How Often Do You Clean Out Your Closets and Donate to Charitable Organizations?

Charities for military families

The big closet switch has moved into full swing.
The request was innocent enough, but it signaled a really big change at your house.
The day that your younger daughter came downstairs and asked if she could move her summer clothes into her older sister’s closet was the real signal that you had been hoping to avoid. With two sophomore daughter’s, one in high school and one in college, closet space has always been a topic for discussion in your home. Your husband complains about the bottom rack in his closet always being jammed full of clothes that have made their way upstairs from the laundry room, but have not been claimed by either of the girls. Your older daughter, who is in her second year of college 12 hours from home, worries that the younger sister will borrow clothes while she is away at campus. Your younger daughter, the one requesting the summer storage expansion, often points out that she has the smallest closet of anyone in the house. You, the mother, struggle with telling your girls to pick up their closets when, in fact, your closet is often just as messy.
On this day, however, when the daughter with the too small closet asked to expand her clothes into her older closet, she signaled what you all knew, but were too saddened to mention. With the exception of coming home for holiday breaks and maybe a few days in the summer, your older daughter is most likely gone for good. She has found a college that she loves and has plans to stay next summer and work. Instead of dealing with this reality, though, you vow to support your younger daughter’s goal of closet sorting and cleaning and go help. And this is how you find yourself with another pile of clothing that you consider a charitable donation. This pile, like so many in the past, has served its purpose in your house and is ready to move on to a greater cause.
Making charitable donations of clothing and other household items is just one way you have of transitioning from one major life event to another. You made donations when your mother died and you and your sister sorted through closets, drawers, and cupboards of items that had wonderful memories, but really deserved to be somewhere else. You called a charity donation pickup service when you moved into this current house. Taking inventory of kitchen pots, pans, dishes, and even furniture, helped you make a more efficient move into your new home. Although it has never been easy for you to get rid of sentimental items, you realize that many people could use the items that are simply hanging in your closet unworn, or sitting in your cupboards unused.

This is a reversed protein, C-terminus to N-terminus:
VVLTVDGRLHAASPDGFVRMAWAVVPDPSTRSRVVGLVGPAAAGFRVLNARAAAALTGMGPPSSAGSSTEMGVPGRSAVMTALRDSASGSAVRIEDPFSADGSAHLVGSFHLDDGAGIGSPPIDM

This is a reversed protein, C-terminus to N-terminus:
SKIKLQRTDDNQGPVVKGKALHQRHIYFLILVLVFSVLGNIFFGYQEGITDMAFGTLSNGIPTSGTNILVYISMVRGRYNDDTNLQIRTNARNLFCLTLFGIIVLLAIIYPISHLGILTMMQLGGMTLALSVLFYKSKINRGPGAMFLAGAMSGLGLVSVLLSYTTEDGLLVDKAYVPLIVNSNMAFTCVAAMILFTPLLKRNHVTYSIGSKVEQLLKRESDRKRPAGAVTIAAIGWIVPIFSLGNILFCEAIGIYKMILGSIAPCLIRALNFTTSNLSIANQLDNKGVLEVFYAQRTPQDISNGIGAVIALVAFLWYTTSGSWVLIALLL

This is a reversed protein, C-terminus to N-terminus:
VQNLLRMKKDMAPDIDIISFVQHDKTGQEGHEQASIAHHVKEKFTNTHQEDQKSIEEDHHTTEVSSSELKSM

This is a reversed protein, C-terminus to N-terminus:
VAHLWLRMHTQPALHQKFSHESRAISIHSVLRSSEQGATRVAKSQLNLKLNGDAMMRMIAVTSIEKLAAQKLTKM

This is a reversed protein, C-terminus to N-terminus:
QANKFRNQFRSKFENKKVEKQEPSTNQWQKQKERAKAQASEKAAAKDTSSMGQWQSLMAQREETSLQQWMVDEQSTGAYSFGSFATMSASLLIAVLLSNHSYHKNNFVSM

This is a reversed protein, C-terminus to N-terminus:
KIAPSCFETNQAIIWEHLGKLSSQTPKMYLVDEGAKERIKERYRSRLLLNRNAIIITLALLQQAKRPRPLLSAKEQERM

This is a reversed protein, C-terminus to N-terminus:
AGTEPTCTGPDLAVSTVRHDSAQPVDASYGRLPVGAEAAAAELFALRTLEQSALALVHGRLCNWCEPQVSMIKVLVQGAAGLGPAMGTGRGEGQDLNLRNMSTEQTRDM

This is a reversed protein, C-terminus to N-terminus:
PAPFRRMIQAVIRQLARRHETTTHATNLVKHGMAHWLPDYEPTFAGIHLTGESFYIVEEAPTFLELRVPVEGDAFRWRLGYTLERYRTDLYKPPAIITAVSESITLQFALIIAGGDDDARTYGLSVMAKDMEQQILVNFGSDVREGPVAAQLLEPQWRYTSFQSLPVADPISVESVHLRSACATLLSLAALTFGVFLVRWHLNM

Your Closet Cleaning Can Go a Long Way Toward Helping Families in Need
Fortunately, charitable donations are often on the minds of many Americans. In fact, in the year 2007, an estimated $5.8 billion worth of clothing and other related donations were made to charity foundations in America. Although there are many available donation options, organizations that help military families are some of the most well known. In a time when it is difficult to stand behind every military decision that is made in our country, one thing is easy agree on. The care and keeping of military service people, veterans, and their families.
Making charitable donations to military families is one way that many Americans can thank the men and women who put themselves in harm’s way for the safety of the country. Did you know, for instance, that as many as 1.7 million Purple Heart awards have been presented to soldiers wounded or killed while serving in the military? Every one of these awards may represent a family in need. A family that could benefit from the clothing and other household items that you are no longer using.
Some of life’s biggest transitions can be difficult. They can be easier, however, if you turn toward an opportunity for helping others. The next time that you find yourself regretting the move of a child to college, consider a little closet cleaning to help make the transition a little easier to handle.

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